And the list of curious, brief character turns continues throughout Leaving Las Vegas, with a rare bit of acting by Jullian (as in "son-of-John") Lennon (as yet another bartender), but perhaps one of the most interesting cameos, which happens in the "food court" scene you mentioned, is that of Bob Rafelson, who appears for a moment to urge Ben to "try another take," so to speak, of what strikes me as one of the most unsettling moments in the film, Ben's cruel whisper into Sera's ear that follows him giving her a new pair of earrings.  I agree that this scene gets at Ben's inability to come to terms with what Sera does.  There is a surprising naivete to Ben, perhaps one that can't really conceive of the world through a lens not colored by Hollywood--both the business and the product--where the consequences are never quite real.  To the extent that we have really bought into Ben and Sera's relationship at this point, Ben's callousness is rather jarring;  the type of thing someone would only say in a movie.  Rafelson appearing in this moment puts yet another meta-cinematic spin on the film, perhaps recalling the existential restlessness of Nicholson's character in Five Easy Pieces, and his ultimate departure at the conclusion of that film, similarly unable to find any reasonable way to be a part of the familial or social constructs set up for him.  Though I began this conversation trying to situate Leaving Las Vegas in relation to the cinema climate of the "Indy" trends of the early-to-mid 90's, looking at the film in relation to Rafelson's brief appearance makes me think that the film may sit more comfortably beside the great works of the early 70's, including Rafelson's follow-up to Five Easy Pieces, the equally fantastic Nicholson collaboration The King of Marvin Gardens.

Five Easy Pieces
No matter what decade, the kind of attention that Figgis brings to character and performance is something that we could stand to see a lot more of in film.  As I continue to advocate for the exploration of the more far-reaching visual potential of film in it's more experimental capacities, I am equally captivated by performance work in film that is challenging and innovative, which is what we find here in a film so careful in it's framing of the characters that one may miss just how exacting it is visually; a "pure" piece of cinema, indeed. The independent era seems to have left us with an even greater lack of interest in the Camera as the central aspect of making a film, and by way of that some pretty narcissistic and facile flicks that wouldn't dare to delve in to the risky territory of a film like Love Live Long, barely recognized by critics or audiences, which seems odd in the age of "mumblecore."  Could it be that in the climate of those films that Figgis is even more risky today than he was in 1995?  I'm not being cynical at all about the new realist films, a few of which I adore.  Though we may be losing Mark Duplass to more mainstream efforts, he has exhibited an incredible abiltiy for storytelling in some of his previous work.  But, for a generation that has made the camera less of the focus in the independent realm, and (to return to the career arc of Cage) seems increasingly more satisfied with mere repetition and "star power" in the commercial realm, it seems that Figgis's uncompromised visions are more important than ever.  Any current glimpse at the box-office numbers will reveal movies that couldn't possibly have been sold so successfully to the public through anything other than a reliance on tabloid-driven, Pavlov-esque repetition and celebrity-centered marketing, to the extent that way too much critical due is given to films that, frankly, deserve to be ignored (I think I'm reading your recent comments correctly in that this is the case with Cage's most recent turn in Joel Schumaker's Trespass?).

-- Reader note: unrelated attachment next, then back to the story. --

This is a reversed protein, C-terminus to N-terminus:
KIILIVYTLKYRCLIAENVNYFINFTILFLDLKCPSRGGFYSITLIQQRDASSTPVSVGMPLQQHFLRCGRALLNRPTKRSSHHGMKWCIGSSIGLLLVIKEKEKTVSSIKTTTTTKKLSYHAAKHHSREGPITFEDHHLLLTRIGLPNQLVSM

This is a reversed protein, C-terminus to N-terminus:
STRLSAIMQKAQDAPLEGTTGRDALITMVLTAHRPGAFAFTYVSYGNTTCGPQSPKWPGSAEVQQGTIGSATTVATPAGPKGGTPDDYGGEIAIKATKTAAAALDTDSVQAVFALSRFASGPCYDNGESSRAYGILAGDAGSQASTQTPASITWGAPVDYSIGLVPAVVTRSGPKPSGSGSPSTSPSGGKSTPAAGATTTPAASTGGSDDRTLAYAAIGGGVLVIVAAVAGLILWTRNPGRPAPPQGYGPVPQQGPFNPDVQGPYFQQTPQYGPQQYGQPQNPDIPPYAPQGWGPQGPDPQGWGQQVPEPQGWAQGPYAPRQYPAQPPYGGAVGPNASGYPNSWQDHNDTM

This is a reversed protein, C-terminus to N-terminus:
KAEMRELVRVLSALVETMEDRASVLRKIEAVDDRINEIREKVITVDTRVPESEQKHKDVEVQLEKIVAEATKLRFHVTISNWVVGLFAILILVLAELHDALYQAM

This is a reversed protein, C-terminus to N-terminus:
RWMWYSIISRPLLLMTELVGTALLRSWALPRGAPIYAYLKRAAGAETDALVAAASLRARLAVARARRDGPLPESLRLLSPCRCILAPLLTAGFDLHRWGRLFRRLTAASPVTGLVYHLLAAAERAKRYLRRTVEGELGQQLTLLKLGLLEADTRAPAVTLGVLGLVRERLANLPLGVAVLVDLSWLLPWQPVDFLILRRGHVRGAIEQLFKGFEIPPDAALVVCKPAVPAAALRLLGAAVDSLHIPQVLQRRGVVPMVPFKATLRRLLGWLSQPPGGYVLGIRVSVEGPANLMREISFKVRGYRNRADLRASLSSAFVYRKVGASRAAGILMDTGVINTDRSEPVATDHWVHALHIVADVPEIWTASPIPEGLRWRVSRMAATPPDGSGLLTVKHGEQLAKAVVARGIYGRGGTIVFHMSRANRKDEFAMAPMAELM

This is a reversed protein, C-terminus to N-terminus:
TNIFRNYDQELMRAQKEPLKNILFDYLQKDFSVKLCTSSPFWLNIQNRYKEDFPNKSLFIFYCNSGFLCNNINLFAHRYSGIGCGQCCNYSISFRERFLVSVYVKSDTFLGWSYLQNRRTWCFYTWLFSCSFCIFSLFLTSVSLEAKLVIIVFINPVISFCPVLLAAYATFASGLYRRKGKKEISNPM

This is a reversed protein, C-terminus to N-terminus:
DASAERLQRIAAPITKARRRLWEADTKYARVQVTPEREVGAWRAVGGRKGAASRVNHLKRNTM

The Puffy Chair
Love Live Long
Trespass
In any case, I think we'll maintain a focus on directorial work that brings out the best in actors for our next installment of "In Conversation," perhaps take a cue from Figgis's inclusion of Rafelson and delve back to the cinema of the 70's.  For the next time, lets move to the work of a director whose achievement in the evolution of acting on film is truly second to none:  John Cassavetes.  This director's work may prove a bit more contentious for us in conversation, as I'm pretty sure I have more of a fondness for Cassavetes' tendency to give everything over so fully to his actors, which I think is an aspect that has often left you a bit cold, though I know ultimately we both regard him as a hugely influential film maker, and one worthy of all the discussion critics and fans can generate  There are so many great films to chose from when it comes to Cassavetes, and although my favorite is maybe 1974's A Woman Under the Influence, and I had casually suggested to you that we address 1970's Husbands, I think we both agree that 1977's Opening Night is the film of his that would prove most interesting for our exercises in critical interlocution.  That is, I can't wait to hash that one out with you.  Thanks again for your insight, Nathaniel.